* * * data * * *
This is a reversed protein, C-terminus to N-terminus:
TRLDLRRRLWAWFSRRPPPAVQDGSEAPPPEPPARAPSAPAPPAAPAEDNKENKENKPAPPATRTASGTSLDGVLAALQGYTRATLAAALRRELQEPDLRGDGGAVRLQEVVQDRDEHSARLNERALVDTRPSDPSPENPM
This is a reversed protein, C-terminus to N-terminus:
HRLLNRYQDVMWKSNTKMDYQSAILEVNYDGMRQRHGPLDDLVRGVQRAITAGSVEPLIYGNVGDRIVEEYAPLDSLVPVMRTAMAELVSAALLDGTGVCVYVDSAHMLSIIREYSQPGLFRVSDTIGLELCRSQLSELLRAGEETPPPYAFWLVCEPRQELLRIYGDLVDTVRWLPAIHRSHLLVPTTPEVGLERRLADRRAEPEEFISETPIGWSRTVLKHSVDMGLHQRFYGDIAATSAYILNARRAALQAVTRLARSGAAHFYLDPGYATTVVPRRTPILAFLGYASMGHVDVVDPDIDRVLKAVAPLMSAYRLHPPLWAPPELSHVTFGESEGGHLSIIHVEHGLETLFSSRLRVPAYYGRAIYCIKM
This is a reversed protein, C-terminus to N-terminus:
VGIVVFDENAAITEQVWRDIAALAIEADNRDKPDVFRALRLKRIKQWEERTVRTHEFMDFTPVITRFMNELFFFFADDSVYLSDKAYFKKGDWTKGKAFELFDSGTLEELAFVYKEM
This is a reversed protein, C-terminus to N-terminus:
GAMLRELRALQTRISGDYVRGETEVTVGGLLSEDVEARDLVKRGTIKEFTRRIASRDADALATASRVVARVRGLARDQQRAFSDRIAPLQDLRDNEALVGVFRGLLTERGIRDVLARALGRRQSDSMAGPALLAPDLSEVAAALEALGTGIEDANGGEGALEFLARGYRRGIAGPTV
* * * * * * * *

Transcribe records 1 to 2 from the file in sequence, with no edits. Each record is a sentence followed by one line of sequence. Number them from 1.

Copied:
This is a reversed protein, C-terminus to N-terminus:
TRLDLRRRLWAWFSRRPPPAVQDGSEAPPPEPPARAPSAPAPPAAPAEDNKENKENKPAPPATRTASGTSLDGVLAALQGYTRATLAAALRRELQEPDLRGDGGAVRLQEVVQDRDEHSARLNERALVDTRPSDPSPENPM
This is a reversed protein, C-terminus to N-terminus:
HRLLNRYQDVMWKSNTKMDYQSAILEVNYDGMRQRHGPLDDLVRGVQRAITAGSVEPLIYGNVGDRIVEEYAPLDSLVPVMRTAMAELVSAALLDGTGVCVYVDSAHMLSIIREYSQPGLFRVSDTIGLELCRSQLSELLRAGEETPPPYAFWLVCEPRQELLRIYGDLVDTVRWLPAIHRSHLLVPTTPEVGLERRLADRRAEPEEFISETPIGWSRTVLKHSVDMGLHQRFYGDIAATSAYILNARRAALQAVTRLARSGAAHFYLDPGYATTVVPRRTPILAFLGYASMGHVDVVDPDIDRVLKAVAPLMSAYRLHPPLWAPPELSHVTFGESEGGHLSIIHVEHGLETLFSSRLRVPAYYGRAIYCIKM